Using Your Blog, Facebook, and Twitter on the “Go”
Facebook and Twitter are essential social media networks for reaching a broad lay audience, and you can use them to draw traffic to your blog. But the most important capability related to using all three in sync is the ability to post on the “go.” What you post on your blog can automatically be posted on your Facebook page and to a Twitter feed, but you can also use Facebook and Twitter independently to get frequent, short and often important information out to your followers. All you need to do this is a mobile smart phone, and a keen eye for noticing things around you that relate to your area of expertise! Here are some ideas:
“Read This” 8.1
Check out Jane Dickinson’s blog for people with diabetes at http://www.janekdickinson.com/. Jane has several pages that give her audience a good understanding of who she is and how she is qualified. She also uses the site to provide information about her books, and engaging her for speaking and consultation. Most important, she blogs at least twice a month, providing current information and inspiration for folks who visit her site!
- Take a photo of something you encounter that is related to your blog, and post it to Facebook and Twitter immediately, with or without a bit of narrative. You can also use your unique email address to post directly to your blog. You can add a bit of narrative in the email that will also post on your blog, or later you can go in and add more text.
- You see something in a magazine, hear a comment in a conversation, or have a passing thought that is a great idea or resource. Take 2 minutes to get on your mobile device and put up a brief message to Facebook and/or Twitter. To be the most efficient, compose your message using Twitter hashtags and stay under 140 characters; that will ensure that you are good to go on either platform. You can use an app like Hootsuite to manage all of your accounts at one time.
- Use the “Share” feature when reading the newspaper, online magazines, other blogs, and so on. Your friends on Facebook are friends for a reason: they are interested in you and what you are up to! So share articles that have caught your eye, and pictures and videos that made you laugh. Just be careful not to overdo it with the cute cat photos.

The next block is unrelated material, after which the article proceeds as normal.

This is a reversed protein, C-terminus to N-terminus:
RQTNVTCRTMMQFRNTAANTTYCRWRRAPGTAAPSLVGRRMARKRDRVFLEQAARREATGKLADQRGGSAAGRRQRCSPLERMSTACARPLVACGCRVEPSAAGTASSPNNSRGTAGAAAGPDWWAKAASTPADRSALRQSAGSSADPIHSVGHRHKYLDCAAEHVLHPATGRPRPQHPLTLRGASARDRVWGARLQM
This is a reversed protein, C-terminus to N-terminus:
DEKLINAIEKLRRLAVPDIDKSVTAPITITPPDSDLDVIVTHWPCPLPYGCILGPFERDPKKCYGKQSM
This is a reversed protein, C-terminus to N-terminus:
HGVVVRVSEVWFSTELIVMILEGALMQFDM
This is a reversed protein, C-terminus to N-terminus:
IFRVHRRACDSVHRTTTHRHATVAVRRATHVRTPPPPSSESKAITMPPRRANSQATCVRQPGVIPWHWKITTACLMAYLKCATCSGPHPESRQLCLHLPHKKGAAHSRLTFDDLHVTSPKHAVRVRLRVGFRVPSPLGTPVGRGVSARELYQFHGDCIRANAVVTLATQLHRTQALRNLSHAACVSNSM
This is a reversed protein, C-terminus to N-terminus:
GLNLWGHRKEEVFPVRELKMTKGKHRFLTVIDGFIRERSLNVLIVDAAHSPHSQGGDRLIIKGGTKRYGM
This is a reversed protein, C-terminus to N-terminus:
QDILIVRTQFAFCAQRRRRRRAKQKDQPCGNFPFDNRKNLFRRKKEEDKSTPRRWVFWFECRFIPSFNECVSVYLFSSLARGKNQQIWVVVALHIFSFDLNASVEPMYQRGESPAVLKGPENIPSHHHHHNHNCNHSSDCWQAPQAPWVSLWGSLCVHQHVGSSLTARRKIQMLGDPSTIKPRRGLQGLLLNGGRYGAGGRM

Don’t Be Shy About Letting People Know Who You Are!
We’re both nurses, so the following few paragraphs are directed primarily to our nurse readers, but we think the information will be useful to all.
There is, unfortunately, a persistent bias in the media to make nurses invisible. Physicians routinely have their credentials listed and are called “Dr.” throughout an article; nurses, on the other hand are lucky to be named, much less have degrees or qualifications reported. If you are promoting yourself on your blog or Facebook page, then of course you have control of how you are named and identified, but once the article is out of your hands, for example in the case of a press release being picked up for a story, you have much less opportunity to be sure that you will be accurately represented.
We bring this up, not because we want to brag about our own qualifications, but because the public needs to be informed about who nurses are and what we do. It is ironic that nurses land at the top of the annual Gallup poll for honesty and ethical standards (Riffkin, 2014), now for 15 years in a row, but at the same time, many in the general public have a hard time articulating where nurses are employed beyond the hospital, or what type of activities we routinely engage in as part of our work.
This point was brought into sharp focus in the fall of 2014 when Kaci Hickox, RN, MSN, MPH, returned from Sierra Leone and ran into a bit of trouble with the Governors of New Jersey and Maine (Nicoll, 2014). Newspaper articles rarely used her name to identify her, instead referring to her as “Ebola Nurse” in lurid headlines. Her qualifications: dual master’s degrees in nursing and public health from Johns Hopkins University, plus a two year fellowship in epidemiology with the Centers for Disease Control and Prevention (CDC) were also often ignored.
While Nurse Hickox was an extreme example in the number of news stories that were generated about her, she is not a unique case. On March 29, 2015, a front page article in the New York Times, identified Pamela S. Hinds as a “contributor on pediatrics” (Hoffman, 2015). Did the author say that Dr. Hinds was nurse researcher at Children’s Research Institute or a Fellow in the American Academy of Nursing? No. This might not have been so irritating except for that fact that two physicians and one social worker also quoted in the article were identified with credentials and professional qualifications and called “Dr.” throughout.
Pam is active in INANE as she is the Editor-in-Chief of Cancer Nursing, and we both know her, so Leslie took the initiative to write and ask about the omission. Pam immediately wrote back with this comment: “This author declined passively to share the column with those of us cited in it. We tried multiple times but to no avail.” So—even more disappointing! Pam tried to make sure the record was clear and even then was not successful!
“Leslie’s Tidbit” 8.3
Many years ago, I heard Dr. Jacqueline Fawcett, PhD, RN, FAAN speak at a conference about her weekly plane commute from Storrs, CT, to Philadelphia, PA. “I like to talk to people on the plane,” she said. “When they ask me what I do, I always say I am a nurse, then I say I am on the faculty at the University of Pennsylvania.”